A Review of Biological Assumptions Underlying Fishery Assessment Models

  • Bernard A. Megrey
  • Vidar G. Wespestad
  • Gordon L. Swartzman
Conference paper
Part of the Lecture Notes on Coastal and Estuarine Studies book series (COASTAL, volume 28)

Abstract

This paper presents a review of fishery assessment models commonly used in the management of marine fisheries. In our review particular attention is paid to underlying biological and technical assumptions, both implicit and explicit. We also discuss the development of important fishery assessment models and their various levels of complexity from a historical perspective. The models reviewed include production models, dynamic pool models, sequential population assessment models (VPA and/or cohort analysis), spawner-recruit models, and simulation models. Each model is described in terms of management objectives, information needs, mathematical formulation, assumptions, advantages and disadvantages. The practical utility of a model from a stock assessment and/or management perspective is also discussed.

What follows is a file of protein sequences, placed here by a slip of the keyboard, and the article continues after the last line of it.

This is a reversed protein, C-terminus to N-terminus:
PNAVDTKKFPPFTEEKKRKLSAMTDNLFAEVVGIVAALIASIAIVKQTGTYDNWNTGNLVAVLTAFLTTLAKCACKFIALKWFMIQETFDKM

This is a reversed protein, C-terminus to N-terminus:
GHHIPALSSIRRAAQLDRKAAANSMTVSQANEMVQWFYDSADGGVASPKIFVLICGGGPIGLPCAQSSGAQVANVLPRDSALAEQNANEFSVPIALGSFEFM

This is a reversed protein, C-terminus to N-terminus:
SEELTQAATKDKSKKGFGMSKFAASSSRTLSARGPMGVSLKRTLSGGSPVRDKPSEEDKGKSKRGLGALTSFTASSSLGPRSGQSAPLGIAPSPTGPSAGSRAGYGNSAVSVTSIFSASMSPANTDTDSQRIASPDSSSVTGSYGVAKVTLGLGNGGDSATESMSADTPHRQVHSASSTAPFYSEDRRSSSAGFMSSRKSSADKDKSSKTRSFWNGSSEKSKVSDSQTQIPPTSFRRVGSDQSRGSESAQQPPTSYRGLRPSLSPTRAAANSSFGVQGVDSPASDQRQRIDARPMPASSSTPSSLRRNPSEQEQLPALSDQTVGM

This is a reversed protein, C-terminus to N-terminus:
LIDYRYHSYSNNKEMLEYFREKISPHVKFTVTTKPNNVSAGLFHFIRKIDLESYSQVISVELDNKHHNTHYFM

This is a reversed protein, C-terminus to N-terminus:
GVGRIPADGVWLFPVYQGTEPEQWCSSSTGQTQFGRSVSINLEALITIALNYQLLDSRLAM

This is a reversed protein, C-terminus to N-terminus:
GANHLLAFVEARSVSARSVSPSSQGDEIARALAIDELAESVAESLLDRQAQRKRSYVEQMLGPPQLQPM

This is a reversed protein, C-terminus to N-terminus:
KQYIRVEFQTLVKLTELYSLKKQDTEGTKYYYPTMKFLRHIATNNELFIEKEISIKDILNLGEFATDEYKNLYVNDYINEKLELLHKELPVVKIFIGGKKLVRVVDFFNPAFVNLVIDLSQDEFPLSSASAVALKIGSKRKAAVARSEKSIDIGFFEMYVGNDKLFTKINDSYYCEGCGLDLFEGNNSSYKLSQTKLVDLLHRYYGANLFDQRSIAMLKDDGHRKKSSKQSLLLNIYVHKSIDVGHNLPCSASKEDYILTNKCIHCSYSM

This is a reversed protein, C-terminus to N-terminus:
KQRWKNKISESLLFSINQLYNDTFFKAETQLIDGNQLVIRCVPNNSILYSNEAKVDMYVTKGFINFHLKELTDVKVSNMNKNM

Keywords

Production Model Fish Stock Natural Mortality Fishing Effort Fishing Mortality 
These keywords were added by machine and not by the authors. This process is experimental and the keywords may be updated as the learning algorithm improves.

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Copyright information

© Springer Science+Business Media New York 1988

Authors and Affiliations

  • Bernard A. Megrey
    • 1
  • Vidar G. Wespestad
    • 1
  • Gordon L. Swartzman
    • 2
  1. 1.Northwest and Alaska Fisheries CenterNational Marine Fisheries ServiceSeattleUSA
  2. 2.Center for Quantitative Sciences, FisheriesUniversity of WashingtonSeattleUSA

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